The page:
What to know about variable heart rhythms and AFib
An Ohio State cardiac electrophysiologist shares what to know about heart rhythms and AFib.
A dialysis access is a portal beneath your skin that allows access to your bloodstream. It typically is in the arm but also can be in the leg. The access allows blood to be removed and returned to your body efficiently and safely and is used most commonly during dialysis.
A dialysis access provides an entry and exit for the blood during dialysis, the most common treatment for kidney failure. When the kidneys fail, they are no longer able to clean and filter the blood as it circulates through the body. During dialysis, a portion of blood is removed through the dialysis access and circulated through a dialysis machine, which removes wastes, extra salt and extra water. The cleaned and filtered blood is then returned to the body through the dialysis access.
Access portals most commonly are placed completely under the skin, which requires a minor surgical procedure. The two common types of access are:
Kidney dialysis is usually done three times per week and requires regular and long-term access to the bloodstream. Dialysis access provides easier, more effective access to the bloodstream. Creating an access by connecting an artery to a vein with a graft or a fistula also allows more blood to flow through the vein, stretching and strengthening the vein. Increased blood flow makes dialysis more efficient by allowing more blood to be cleansed during the procedure with fewer complications.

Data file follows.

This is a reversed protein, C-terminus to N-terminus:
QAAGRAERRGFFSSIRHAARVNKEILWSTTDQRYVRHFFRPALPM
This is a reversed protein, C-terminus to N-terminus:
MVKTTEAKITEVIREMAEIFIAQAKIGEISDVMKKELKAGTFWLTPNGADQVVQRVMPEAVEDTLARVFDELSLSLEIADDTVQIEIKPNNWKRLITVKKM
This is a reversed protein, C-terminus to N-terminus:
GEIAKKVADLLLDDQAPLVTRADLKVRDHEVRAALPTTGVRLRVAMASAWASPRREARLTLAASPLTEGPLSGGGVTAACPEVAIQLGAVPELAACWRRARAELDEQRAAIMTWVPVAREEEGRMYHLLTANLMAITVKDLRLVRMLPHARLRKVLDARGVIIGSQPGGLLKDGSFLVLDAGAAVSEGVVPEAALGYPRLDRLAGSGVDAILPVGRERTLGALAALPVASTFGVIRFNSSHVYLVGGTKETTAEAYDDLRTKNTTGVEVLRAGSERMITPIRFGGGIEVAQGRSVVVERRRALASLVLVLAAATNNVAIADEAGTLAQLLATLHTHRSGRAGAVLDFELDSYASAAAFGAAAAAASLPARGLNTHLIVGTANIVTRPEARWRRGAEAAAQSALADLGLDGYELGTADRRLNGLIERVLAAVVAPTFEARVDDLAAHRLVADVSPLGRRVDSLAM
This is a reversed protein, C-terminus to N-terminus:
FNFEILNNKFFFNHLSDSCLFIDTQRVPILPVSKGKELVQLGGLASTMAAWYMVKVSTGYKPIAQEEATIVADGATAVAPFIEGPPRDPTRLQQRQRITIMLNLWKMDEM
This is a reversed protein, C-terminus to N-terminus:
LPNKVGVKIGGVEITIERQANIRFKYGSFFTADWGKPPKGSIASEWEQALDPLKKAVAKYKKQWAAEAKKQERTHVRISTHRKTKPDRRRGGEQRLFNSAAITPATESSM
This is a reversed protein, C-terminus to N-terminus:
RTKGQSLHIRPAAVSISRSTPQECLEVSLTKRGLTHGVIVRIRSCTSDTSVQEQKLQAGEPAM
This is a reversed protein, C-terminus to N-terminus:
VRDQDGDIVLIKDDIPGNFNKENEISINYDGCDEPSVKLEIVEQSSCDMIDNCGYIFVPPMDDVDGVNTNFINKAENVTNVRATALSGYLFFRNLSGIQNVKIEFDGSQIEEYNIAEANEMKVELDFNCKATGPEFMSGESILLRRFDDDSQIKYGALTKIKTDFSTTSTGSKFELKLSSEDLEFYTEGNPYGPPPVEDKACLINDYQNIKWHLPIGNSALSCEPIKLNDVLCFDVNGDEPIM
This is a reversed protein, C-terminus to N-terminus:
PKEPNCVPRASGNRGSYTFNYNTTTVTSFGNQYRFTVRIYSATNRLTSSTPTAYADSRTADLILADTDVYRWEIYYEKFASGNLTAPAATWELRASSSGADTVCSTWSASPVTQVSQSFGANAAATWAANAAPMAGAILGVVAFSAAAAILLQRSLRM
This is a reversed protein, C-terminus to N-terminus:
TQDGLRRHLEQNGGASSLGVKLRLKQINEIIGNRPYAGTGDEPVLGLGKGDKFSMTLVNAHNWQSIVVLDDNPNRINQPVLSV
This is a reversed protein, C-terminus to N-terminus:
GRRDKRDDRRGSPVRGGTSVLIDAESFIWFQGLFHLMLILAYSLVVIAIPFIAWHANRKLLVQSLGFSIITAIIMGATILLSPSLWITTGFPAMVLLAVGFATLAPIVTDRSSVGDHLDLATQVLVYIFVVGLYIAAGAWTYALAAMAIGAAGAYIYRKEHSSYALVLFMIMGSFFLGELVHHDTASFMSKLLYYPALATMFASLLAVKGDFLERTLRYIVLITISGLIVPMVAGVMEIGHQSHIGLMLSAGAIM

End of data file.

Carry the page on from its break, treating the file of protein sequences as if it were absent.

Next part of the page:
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A dialysis access should be prepared weeks or months before dialysis begins. A fistula usually takes about six weeks to develop. As more blood flows through the connection and the fistula matures, the vein becomes stronger and enlarges. It may look as though a cord is running under the skin.
A graft connects an artery and a vein with a man-made tube and does not require time to develop. It can be used as soon as it has healed, usually within two to three weeks.
Before the procedure, your surgeon will need to determine the best location for the access. The site needs to be located in an area of the body that has sufficient blood flow. Your surgeon may order an ultrasound to test the blood flow in your arms and legs. Most often an access is placed in the forearm because atherosclerosis (a condition that reduces blood flow) more commonly occurs in the legs.
Dialysis access typically is done as an outpatient procedure. You will be sedated and the surgeon will numb the area where the fistula or graft is being placed.
The surgeon will construct the fistula by connecting a vein directly to an opening in the side of a nearby artery. If you have small veins, your surgeon will connect the artery and vein using a synthetic graft or, less commonly, a piece of vein from your leg.
Some pain and swelling at the access site is normal after surgery. Keeping the access area raised above the heart should help reduce the swelling. Your physician may recommend an over-the-counter pain reliever if needed.
After the surgery, the following recommendations will help the access heal and keep it working properly:
A fistula will typically last three to seven years and a graft one to two years. However, you can extend their use with proper care and protection:
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